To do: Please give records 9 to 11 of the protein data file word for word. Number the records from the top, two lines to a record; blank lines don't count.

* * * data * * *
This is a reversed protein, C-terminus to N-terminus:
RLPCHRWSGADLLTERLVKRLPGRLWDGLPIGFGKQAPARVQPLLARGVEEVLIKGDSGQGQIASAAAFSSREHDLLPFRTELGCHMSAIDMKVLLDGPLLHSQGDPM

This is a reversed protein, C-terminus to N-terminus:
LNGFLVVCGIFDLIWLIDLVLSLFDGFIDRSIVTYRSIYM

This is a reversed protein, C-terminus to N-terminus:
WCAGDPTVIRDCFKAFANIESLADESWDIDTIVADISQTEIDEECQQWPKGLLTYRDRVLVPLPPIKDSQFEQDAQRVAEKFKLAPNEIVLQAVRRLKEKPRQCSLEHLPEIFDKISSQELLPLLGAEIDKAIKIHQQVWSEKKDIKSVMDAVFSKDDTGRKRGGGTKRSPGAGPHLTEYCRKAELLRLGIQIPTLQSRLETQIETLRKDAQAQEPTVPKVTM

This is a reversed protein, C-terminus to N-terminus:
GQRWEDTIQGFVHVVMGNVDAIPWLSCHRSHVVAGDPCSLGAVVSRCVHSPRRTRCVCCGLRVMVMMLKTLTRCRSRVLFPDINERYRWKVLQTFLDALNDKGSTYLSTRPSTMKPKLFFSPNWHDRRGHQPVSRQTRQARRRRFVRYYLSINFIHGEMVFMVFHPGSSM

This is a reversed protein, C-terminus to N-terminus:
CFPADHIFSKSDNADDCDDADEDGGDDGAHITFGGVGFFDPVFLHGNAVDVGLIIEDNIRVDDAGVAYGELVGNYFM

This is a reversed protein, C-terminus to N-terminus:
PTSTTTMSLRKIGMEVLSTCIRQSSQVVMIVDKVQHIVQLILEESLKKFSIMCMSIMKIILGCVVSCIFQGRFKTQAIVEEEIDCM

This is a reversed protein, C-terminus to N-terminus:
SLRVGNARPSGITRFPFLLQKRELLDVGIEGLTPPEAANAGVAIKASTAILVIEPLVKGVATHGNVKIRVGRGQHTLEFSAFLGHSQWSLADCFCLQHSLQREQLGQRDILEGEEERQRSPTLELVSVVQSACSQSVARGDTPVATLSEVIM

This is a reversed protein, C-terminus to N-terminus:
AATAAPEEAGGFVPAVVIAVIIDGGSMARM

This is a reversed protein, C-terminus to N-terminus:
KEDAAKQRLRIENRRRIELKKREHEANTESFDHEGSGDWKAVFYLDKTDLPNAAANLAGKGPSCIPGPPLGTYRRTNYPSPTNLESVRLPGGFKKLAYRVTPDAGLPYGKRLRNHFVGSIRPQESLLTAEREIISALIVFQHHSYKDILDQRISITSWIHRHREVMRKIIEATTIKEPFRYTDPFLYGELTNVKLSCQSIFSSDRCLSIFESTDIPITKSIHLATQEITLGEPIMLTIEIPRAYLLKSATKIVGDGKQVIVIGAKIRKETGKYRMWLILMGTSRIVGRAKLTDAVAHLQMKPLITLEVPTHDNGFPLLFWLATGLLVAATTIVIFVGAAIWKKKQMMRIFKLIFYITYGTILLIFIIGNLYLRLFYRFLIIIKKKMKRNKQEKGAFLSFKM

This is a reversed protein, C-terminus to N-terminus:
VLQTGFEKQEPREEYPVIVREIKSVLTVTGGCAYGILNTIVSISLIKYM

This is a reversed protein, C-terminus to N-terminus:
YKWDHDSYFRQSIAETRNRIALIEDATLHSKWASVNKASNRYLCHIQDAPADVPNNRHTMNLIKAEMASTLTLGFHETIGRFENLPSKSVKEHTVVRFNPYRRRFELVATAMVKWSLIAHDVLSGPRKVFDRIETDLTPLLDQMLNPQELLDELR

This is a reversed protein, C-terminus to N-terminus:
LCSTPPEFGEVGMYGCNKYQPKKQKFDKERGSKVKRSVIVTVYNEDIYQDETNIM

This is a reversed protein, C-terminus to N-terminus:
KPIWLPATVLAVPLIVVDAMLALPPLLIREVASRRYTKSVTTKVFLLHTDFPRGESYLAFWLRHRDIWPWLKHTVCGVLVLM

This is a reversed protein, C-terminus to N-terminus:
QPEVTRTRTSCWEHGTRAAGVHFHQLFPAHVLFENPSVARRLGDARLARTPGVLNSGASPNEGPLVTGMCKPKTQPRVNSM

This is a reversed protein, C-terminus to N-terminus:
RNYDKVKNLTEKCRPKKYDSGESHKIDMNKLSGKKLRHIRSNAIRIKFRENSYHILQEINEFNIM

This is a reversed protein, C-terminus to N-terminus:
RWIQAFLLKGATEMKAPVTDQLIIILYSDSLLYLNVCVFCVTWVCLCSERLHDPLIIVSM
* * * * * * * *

This is a reversed protein, C-terminus to N-terminus:
KEDAAKQRLRIENRRRIELKKREHEANTESFDHEGSGDWKAVFYLDKTDLPNAAANLAGKGPSCIPGPPLGTYRRTNYPSPTNLESVRLPGGFKKLAYRVTPDAGLPYGKRLRNHFVGSIRPQESLLTAEREIISALIVFQHHSYKDILDQRISITSWIHRHREVMRKIIEATTIKEPFRYTDPFLYGELTNVKLSCQSIFSSDRCLSIFESTDIPITKSIHLATQEITLGEPIMLTIEIPRAYLLKSATKIVGDGKQVIVIGAKIRKETGKYRMWLILMGTSRIVGRAKLTDAVAHLQMKPLITLEVPTHDNGFPLLFWLATGLLVAATTIVIFVGAAIWKKKQMMRIFKLIFYITYGTILLIFIIGNLYLRLFYRFLIIIKKKMKRNKQEKGAFLSFKM

This is a reversed protein, C-terminus to N-terminus:
VLQTGFEKQEPREEYPVIVREIKSVLTVTGGCAYGILNTIVSISLIKYM

This is a reversed protein, C-terminus to N-terminus:
YKWDHDSYFRQSIAETRNRIALIEDATLHSKWASVNKASNRYLCHIQDAPADVPNNRHTMNLIKAEMASTLTLGFHETIGRFENLPSKSVKEHTVVRFNPYRRRFELVATAMVKWSLIAHDVLSGPRKVFDRIETDLTPLLDQMLNPQELLDELR